The Outer Barcoo
May 2, 2014
Hugo Weaving rests his elbow on his raised leg. He is leaning against the large old creaking pine tree by our farm’s front gate and staring at his extended foot. His onscreen wife says more with the look on her face than she could with any words she is not scripted to say. He barely looks up as she passes him a conciliatory mug of tea.
‘I have to move on, don’t I?’ he mutters. She squeezes his shoulder and nods slightly. Hugo’s words are crystal clear and come to me in surround-sound through the film company’s headsets. The ‘wife’ walks back across the grass as the director lines them up for another take.
I peel my headphones back and turn to the sound engineer and the guy I now know to be Craig Monahan, (the script-writer) beside me in the tent ten metres from Hugo and the tree. ‘What’s this about?’ I ask. ‘What is he moving on from?’
The soundman stops fiddling for a moment. ‘They’ve lost a child and after all these years he has come to terms with it. He has to move on with his life.’
I thought the film, ‘Healing’, was about prisoners and raptors. I hadn’t figured on a subplot. By the time I digest this, the ‘wife’ is approaching for another take. To my left is a visual monitor showing Academy Award winning cinematographer, Andrew Lesny’s close-up angle of the actors. Beautifully and artfully framed behind them in the shot is our cottage and the gnarly pear tree where I stood ten years prior slamming a shovel and a crowbar into the drought-baked earth as I reached the end of my own tether and came to a similar conclusion.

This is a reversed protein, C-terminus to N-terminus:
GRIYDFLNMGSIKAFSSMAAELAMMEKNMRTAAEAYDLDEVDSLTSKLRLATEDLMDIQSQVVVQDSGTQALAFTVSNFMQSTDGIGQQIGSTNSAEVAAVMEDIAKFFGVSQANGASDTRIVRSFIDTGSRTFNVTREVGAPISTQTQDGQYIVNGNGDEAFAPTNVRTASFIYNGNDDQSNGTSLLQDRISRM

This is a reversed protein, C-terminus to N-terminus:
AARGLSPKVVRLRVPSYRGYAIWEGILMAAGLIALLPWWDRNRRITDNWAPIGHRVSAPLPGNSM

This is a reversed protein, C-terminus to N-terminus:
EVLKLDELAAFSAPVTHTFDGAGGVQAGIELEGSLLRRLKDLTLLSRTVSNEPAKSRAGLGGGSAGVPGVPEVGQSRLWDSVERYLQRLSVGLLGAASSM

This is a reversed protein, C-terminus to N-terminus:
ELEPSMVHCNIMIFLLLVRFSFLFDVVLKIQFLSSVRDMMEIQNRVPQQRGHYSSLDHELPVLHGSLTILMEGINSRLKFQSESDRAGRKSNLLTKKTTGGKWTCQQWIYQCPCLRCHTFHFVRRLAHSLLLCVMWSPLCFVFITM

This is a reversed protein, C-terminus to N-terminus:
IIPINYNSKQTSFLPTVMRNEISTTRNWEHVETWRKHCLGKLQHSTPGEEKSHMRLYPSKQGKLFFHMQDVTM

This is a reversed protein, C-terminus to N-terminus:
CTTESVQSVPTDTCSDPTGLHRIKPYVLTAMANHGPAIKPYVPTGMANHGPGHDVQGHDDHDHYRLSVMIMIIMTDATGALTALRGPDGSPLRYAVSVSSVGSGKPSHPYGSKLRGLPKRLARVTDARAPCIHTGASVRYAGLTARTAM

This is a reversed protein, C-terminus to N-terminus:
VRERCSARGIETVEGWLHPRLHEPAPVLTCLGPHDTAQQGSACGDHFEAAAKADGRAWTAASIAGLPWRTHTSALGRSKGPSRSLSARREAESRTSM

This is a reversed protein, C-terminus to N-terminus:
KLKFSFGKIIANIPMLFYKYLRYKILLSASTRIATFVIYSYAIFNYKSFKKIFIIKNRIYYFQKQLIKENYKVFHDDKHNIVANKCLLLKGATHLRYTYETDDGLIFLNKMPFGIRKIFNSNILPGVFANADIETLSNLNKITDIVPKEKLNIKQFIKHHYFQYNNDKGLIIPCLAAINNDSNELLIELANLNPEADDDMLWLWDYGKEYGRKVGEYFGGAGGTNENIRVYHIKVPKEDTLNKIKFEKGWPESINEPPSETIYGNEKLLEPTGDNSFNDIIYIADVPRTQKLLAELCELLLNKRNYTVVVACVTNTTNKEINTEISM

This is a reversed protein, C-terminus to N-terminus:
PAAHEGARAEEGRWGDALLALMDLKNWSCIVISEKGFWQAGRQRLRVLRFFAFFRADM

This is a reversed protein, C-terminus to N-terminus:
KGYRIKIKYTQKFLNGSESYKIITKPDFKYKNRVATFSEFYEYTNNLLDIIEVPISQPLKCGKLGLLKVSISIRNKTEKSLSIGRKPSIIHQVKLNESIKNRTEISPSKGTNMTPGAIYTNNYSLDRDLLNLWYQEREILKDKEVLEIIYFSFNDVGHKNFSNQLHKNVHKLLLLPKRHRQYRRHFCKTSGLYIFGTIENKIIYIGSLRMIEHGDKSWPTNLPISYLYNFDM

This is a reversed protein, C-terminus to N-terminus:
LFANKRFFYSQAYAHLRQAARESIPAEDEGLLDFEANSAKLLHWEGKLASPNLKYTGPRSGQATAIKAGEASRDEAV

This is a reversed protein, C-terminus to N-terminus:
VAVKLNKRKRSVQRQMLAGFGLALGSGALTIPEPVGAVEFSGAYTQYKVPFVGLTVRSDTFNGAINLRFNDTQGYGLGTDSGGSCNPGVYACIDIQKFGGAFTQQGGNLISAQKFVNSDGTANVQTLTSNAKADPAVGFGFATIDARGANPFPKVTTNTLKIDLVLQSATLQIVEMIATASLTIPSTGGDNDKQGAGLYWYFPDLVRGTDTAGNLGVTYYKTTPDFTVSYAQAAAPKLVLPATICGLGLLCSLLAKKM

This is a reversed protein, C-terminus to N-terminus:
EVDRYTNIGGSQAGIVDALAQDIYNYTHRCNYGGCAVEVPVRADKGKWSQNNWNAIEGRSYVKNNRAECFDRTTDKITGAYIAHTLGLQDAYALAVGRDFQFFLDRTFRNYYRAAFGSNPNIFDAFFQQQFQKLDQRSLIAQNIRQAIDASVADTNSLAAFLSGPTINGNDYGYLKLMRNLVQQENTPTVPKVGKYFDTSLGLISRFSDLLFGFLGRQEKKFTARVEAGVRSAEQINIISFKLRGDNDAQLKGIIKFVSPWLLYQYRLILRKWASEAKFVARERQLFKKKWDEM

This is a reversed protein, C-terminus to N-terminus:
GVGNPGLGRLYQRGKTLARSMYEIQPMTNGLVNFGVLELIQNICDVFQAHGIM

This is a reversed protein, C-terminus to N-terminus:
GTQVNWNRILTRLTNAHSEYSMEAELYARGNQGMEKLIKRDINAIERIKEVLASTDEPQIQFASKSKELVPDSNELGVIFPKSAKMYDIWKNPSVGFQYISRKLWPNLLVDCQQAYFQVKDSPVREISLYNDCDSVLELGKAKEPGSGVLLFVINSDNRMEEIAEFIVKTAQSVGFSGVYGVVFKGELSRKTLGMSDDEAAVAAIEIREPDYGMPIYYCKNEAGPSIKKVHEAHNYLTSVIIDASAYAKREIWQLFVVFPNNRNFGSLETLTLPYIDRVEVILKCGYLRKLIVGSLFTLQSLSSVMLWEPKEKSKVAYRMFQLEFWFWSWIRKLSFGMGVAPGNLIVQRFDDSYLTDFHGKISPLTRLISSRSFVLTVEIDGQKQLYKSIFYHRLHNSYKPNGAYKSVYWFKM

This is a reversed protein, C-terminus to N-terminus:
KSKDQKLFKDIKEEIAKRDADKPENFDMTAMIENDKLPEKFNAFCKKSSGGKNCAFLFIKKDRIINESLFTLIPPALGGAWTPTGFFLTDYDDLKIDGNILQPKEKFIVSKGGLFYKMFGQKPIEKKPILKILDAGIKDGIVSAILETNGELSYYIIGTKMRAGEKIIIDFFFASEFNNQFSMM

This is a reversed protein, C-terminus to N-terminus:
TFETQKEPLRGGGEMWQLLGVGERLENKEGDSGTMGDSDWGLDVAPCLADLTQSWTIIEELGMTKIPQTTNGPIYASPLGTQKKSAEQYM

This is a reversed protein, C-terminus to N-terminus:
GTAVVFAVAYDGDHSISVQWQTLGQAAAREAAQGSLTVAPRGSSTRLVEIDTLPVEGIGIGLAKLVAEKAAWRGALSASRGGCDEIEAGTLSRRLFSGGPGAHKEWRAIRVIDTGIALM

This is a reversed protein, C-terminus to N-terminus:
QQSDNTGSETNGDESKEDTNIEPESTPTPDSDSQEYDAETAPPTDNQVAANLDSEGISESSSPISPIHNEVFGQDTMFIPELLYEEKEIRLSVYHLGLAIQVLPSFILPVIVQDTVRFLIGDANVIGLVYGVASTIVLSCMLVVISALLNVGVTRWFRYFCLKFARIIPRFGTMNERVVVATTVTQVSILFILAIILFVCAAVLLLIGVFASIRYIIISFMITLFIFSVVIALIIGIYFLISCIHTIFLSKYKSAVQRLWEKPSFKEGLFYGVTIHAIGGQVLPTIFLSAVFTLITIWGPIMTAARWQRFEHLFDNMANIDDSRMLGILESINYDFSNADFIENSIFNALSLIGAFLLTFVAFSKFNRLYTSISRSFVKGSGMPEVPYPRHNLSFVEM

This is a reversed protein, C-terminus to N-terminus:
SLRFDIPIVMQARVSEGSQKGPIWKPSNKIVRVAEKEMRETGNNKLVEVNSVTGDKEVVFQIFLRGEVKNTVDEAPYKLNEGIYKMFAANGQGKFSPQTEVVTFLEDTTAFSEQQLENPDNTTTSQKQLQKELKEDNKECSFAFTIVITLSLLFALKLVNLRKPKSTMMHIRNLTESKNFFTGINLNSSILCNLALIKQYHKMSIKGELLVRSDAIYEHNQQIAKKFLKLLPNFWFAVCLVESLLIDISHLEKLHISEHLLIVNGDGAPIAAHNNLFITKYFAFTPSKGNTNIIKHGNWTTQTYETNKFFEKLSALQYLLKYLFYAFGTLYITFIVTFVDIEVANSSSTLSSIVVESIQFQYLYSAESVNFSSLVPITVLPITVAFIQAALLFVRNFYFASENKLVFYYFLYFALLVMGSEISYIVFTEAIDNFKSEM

‘I have to move on, don’t I?’ says Hugo again. On cue and with perfect lump-in-throat silence, she hands him the cup of tea. Suppressing tears she conveys all the strength, sadness and universal emotion of a grieving mother and supportive wife. To my total surprise, my eyes swell with tears and I am riveted. Each time Hugo utters the words, I have the same reaction. A cup of tea and a knowing hand are her only consolation. Even though I know what’s coming, I cry for the whole six takes at the same point. ‘Are you OK?’ asks Craig with a slight turn of his head as Hugo follows through at the end of the scene by sombrely dismantling the swing set.
‘Um, yes. I am. It’s just that… well, I had exactly that moment of realisation about ten years ago, about ten feet further back. And then I gave away the trampoline, which was sitting where the swing set is. Only we didn’t even bother to dismantle it.’
Hugo’s is spot-on, as is expected, but the ‘unknown’ actress, new to the set that day and having only met Hugo half an hour before, astonishes everybody with her performance.
‘She’s brilliant!’ says the guy beside me. ‘Who is this girl?’
She is astonishing! I think. She is the ghost of me.
As they break to discuss proceedings, I am leaning on my knees chatting to the sound guys. In the monitors, I notice the actors and the producer in conference and looking at me. The scene impacts me as they do another few takes and later break for dinner.
It’s the ‘wife’. She jogs across the lawn as I head into the misty evening to the ‘big house’.
‘Wasn’t that an amazing coincidence and story!’ she says with a hand on my shoulder.
‘Yes. It was. You did a fantastic job.’